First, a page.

High dose rate remote brachytherapy (HDR) – HDR temporary brachytherapy involves placing very tiny plastic catheters into the treatment area, and then giving radiation treatments through these catheters over a temporary period. With HDR temporary brachytherapy, a computer-controlled machine pushes a single highly radioactive source into the catheters one by one.
Internal radiation – A procedure in which radioactive material sealed in needles, seeds, wires, or
catheters is placed directly into or near a tumour. Also called brachytherapy, implant radiation, or interstitial radiotherapy.
Intracavitary radiation – A radioactive source (implant) placed in a body cavity such as the cervix or oesophagus.
Low dose rate brachytherapy (LDR) – Brachytherapy in which sources are left in place for the
duration of treatment. This includes temporary LDR in which patients are hospitalized for several days of temporary brachytherapy. It also includes permanent LDR in which seeds are permanently placed.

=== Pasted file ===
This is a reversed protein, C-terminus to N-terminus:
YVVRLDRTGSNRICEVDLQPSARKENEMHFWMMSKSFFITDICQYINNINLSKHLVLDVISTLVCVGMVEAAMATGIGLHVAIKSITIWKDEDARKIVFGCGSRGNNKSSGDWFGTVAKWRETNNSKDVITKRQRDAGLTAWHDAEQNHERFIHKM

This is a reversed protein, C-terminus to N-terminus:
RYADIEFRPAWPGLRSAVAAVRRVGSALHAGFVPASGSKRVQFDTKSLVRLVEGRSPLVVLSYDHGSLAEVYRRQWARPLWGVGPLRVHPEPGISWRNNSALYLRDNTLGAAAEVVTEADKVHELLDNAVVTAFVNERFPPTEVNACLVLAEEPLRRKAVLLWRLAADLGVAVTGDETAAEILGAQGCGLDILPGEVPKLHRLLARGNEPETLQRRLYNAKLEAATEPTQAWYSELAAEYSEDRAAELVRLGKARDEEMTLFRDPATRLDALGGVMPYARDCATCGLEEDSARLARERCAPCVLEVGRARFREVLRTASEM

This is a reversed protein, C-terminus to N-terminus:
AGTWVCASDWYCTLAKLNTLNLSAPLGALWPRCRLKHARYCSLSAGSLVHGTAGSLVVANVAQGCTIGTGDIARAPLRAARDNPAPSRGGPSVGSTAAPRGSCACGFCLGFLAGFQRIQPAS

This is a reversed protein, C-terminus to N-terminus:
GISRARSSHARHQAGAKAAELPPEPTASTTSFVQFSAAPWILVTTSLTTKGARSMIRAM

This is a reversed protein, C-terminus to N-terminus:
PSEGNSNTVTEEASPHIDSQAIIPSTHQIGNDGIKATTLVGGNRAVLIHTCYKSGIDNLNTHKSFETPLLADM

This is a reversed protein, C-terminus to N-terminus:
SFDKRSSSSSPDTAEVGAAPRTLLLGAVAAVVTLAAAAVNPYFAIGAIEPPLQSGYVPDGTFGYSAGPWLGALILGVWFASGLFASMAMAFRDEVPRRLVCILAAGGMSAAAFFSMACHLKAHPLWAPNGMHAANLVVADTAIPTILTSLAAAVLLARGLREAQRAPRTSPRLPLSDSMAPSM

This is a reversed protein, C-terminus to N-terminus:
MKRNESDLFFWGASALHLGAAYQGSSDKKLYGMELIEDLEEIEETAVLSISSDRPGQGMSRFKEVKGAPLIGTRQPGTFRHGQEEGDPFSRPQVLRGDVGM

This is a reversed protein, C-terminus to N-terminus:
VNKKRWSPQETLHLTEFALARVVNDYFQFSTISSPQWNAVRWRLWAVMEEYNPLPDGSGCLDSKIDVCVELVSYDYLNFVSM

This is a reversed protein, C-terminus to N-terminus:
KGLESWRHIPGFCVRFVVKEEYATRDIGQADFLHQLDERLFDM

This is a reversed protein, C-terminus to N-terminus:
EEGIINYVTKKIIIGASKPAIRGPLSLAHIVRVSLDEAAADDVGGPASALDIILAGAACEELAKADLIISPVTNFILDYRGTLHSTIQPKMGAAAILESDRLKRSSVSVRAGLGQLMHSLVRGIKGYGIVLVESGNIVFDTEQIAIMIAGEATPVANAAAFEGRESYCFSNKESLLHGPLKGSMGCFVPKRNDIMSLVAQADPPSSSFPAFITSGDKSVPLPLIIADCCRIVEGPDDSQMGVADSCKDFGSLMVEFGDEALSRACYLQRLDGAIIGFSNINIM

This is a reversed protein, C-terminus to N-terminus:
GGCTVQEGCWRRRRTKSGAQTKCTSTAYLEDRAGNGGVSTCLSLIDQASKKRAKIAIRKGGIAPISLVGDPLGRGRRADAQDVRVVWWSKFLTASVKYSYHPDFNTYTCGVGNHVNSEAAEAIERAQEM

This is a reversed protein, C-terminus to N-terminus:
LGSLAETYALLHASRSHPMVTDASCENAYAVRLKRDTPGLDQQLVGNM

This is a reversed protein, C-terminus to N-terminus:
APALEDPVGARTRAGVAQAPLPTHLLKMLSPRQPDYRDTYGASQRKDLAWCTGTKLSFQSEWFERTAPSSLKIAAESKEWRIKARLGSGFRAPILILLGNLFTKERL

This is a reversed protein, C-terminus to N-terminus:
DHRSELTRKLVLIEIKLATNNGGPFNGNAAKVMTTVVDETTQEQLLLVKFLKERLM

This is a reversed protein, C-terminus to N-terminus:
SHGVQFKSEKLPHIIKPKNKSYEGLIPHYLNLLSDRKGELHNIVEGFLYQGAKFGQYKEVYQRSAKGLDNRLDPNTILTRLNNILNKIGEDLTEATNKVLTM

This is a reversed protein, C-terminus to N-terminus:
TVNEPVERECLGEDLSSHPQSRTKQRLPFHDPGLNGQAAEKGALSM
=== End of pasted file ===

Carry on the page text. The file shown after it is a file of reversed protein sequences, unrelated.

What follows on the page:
Lymph node (lymph gland) – A rounded mass of lymphatic tissue that is surrounded by a capsule of
connective tissue. Lymph nodes are spread out along lymphatic vessels and contain many lymphocytes, which filter the lymphatic fluid (lymph). Lymph nodes are part of the body’s immune system.
Malignant – A cancerous growth with a tendency to invade and destroy nearby tissue and spread to
other parts of the body.
Medical oncologist – A doctor who specializes in diagnosing and treating cancer using chemotherapy, hormonal therapy, and biological therapy.
Metastasis – The spread of cancer from one part of the body to another. Tumours formed from cells
that have spread are called secondary tumours and contain cells that are like those in the original (primary) tumour.
Oncologist – A doctor who specializes in treating cancer. Some oncologists specialize in a particular
type of cancer treatment. For example, a radiation oncologist specializes in treating cancer with radiation.